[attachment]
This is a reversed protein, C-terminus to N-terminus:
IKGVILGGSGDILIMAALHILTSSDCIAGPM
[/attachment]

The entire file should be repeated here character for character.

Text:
This is a reversed protein, C-terminus to N-terminus:
IKGVILGGSGDILIMAALHILTSSDCIAGPM